But the disapproval of Mark Zuckerberg is as nothing compared to the backlash he fears he will receive in his home town of Perry, Georgia, one of those corners of the American South where locals proudly describe themselves as 'God fearing' and the absence of a Stars and Stripes from your front lawn can lead to suspicions you are a communist or (worse) an Obama voter. He hasn't been home in a while. To tell the truth, he's a little nervous about the response that may await.

"It was never meant to be provocative or overtly sexual," he says. "Maybe I was naive. I saw it in a romantic light. The sensationalist aspect has played into the hype a little bit. Then again, that's the great thing about art -- different people have different readings."

Not that this argument will impress the proud citizens of Perry, he acknowledges. "It's a fairly conservative part of the US. Definitely some feathers have been ruffled. People have said to me, 'man, you could have used any image -- why use something so provocative?' My answer is that it simply worked. I didn't try to analyse it from any other direction."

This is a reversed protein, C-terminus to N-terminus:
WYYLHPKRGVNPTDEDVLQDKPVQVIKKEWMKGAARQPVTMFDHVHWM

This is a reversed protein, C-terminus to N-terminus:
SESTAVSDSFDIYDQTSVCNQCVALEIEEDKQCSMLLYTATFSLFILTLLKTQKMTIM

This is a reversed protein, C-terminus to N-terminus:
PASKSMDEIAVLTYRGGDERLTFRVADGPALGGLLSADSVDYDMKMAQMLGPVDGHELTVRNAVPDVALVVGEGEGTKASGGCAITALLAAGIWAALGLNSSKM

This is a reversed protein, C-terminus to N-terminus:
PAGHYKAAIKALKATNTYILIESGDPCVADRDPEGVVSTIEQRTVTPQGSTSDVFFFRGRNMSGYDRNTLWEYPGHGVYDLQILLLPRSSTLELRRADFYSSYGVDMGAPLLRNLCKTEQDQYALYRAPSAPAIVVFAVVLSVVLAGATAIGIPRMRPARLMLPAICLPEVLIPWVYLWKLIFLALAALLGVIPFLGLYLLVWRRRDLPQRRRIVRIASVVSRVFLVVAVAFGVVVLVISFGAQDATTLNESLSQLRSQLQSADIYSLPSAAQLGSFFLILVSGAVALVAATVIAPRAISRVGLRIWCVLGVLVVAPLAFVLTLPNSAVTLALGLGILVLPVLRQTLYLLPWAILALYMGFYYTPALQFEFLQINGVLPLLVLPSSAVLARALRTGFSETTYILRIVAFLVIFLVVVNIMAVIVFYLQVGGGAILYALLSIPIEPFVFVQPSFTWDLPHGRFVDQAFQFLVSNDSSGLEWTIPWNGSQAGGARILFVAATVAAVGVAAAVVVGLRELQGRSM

Greene is relaxed about the 'chillwave' tag. For sure, it's frustrating to have your music pigeonholed, he says. But, on the other hand, he's good friends with another chillwave artist, Toro y Moi's Chazwick Bundick, so it isn't as if he's insulted by the association. Besides, as a way of turning a spotlight on your music, the 'c' word has its advantages.

"I think being associated with chillwave has sort of made my career what it is today," he says. "Of course, I never set out to create 'chillwave' music, especially on this album. As time goes by, I think you'll see that the artists who are associated with chillwave today will be making records very different and it will become less of a concrete thing. Gradually, we will leave the word behind."

One consequence of sudden success is that Greene has started to attract online detractors, often the very people who loved him before Portlandia and chart smack-downs with Beyoncé. He knows he shouldn't pay much attention, that the internet gives petty people licence to be vicious and cowardly. That doesn't make it hurt any less, though.

"The best way to deal with it, I've figured out, is to have a short memory. That's the one thing I would say to young musicians in this bloggy world of ours, just forget it all.

"With the internet and hype, nowadays you can be writing a song in your bedroom one moment, playing a sell-out show the next. In the indie universe, if you get too popular, people are going to react against you. It's hard to work in that kind of environment. You spend five or six years on something... for it to be dismissed quickly is crushing. I'm sure the people who write these things don't see it that way. From a musician's perspective it's very different -- it's hard."

Within and Without is out now. Washed Out play Grand Social, Dublin, on Saturday, August 13